I won’t bore readers with my own opinion of devolved educational governance other than to comment that the more I hear ESC members and P&R’s Deputy Murray denounce it as unworkable in Guernsey, the clearer it becomes that they really do not understand the successful model adopted throughout much of the rest of the developed world. The excessively bureaucratic form of devolved governance that ESC members insist will not work in Guernsey seems to be no more than a straw man device that bears little resemblance to the model long since adopted by, among others, the most successful self-governing state schools in England, including those in the most socially deprived inner cities. I recommend that ESC members, rather than isolating themselves from the best examples elsewhere, should instead visit them. If they did, they would see for themselves that sensible devolved governance works well and costs less money, not more.

Richard Graham. (32249793)

If ESC members need any guidance on how to successfully bring a defeated policy letter back to the Assembly, they need look no further than earlier in the meeting when members of Employment & Social Security did just that. Back in April, the committee had seen its proposals for an interim, inflation-linked uplifting of pensions and various benefits just fail to get across the line. Having listened to the concerns of their States colleagues, ESS last week brought back a substantially revised and more narrowly focused proposal that sailed through, opposed by a mere three members. It was not totally smooth sailing, because Deputy Roffey, for the umpteenth time and with a level of patience that was little short of heroic, had to explain to Deputies De Lisle and Le Tissier – I know, there’s always one or two in every class, eh – that Income Support payments are not handouts to layabouts but help to the poorest paid of those already in work.

The meeting had begun on Wednesday morning with a statement from the ESC president about the imminent Island Games which are ready to go, thanks principally to the Games Organising Committee, the Sports Commission and more than 1,000 volunteers. Curiously, the ESC president paid tribute to just about everybody involved bar the Sports Commission. An observer less charitable and more cynical than me might imply that this omission had something to do with ESC’s announced intention to scrap most of its grant to the commission in the years following the Games – but I wouldn’t dream of doing so.

As it happened, the statement did generate a bit of controversy. The ESC president, having spoken enthusiastically about the importance of the sporting legacy that would need to follow Guernsey’s hosting of the games, was repeatedly asked by members, including her favourite ESC colleague Deputy Cameron, to square her words with her committee’s intention to slash its funding of the Sports Commission, the very agency on which any sporting legacy will heavily depend. The ESC president was mightily peeved to be challenged, and later in the day, the chief minister was even more mightily peeved on her behalf; apparently the occasion of a joyful statement was not the right time to point out that saying one thing and doing the opposite was a bit iffy. Despite the ESC president having herself introduced the prospect of a sporting legacy, the Bailiff – surprisingly in my view – ruled that members’ questions were not relevant to the subject of the statement. Undeterred, that wily old owl Deputy Parkinson bided his time and found the right words to circumvent the ruling, not that the ESC president’s subsequent response shed much light as far as I could hear.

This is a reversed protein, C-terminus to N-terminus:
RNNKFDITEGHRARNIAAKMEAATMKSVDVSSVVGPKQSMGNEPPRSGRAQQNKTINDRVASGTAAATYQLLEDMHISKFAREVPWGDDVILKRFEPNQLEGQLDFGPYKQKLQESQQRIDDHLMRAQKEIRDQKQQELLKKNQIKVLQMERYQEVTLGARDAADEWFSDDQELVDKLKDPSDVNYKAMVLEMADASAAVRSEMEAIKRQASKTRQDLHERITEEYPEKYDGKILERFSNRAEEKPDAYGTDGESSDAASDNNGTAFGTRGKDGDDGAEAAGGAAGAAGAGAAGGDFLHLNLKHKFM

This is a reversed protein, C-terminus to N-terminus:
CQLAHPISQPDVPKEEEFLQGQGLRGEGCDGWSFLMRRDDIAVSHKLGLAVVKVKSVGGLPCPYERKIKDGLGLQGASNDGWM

I leave you with a quaint episode from the debate of Amendment 8 to the ESC policy letter. Laid by Deputies Trott and Fairclough, this comprehensive amendment had 17 propositions, all of which had to be voted on. When the Assembly reached Proposition 17, it became clear that nobody understood either what it meant or even what it was doing there. Being clueless about the consequences didn’t stop 19 deputies from voting for it and 12 against. Only five deputies – Burford, Inder, Kazantseva-Miller, Meerveld and Roffey – said, hang on, I’m blowed if I’m voting on something I don’t understand. They abstained. A wonderful thing, democracy, especially in the hands of adults.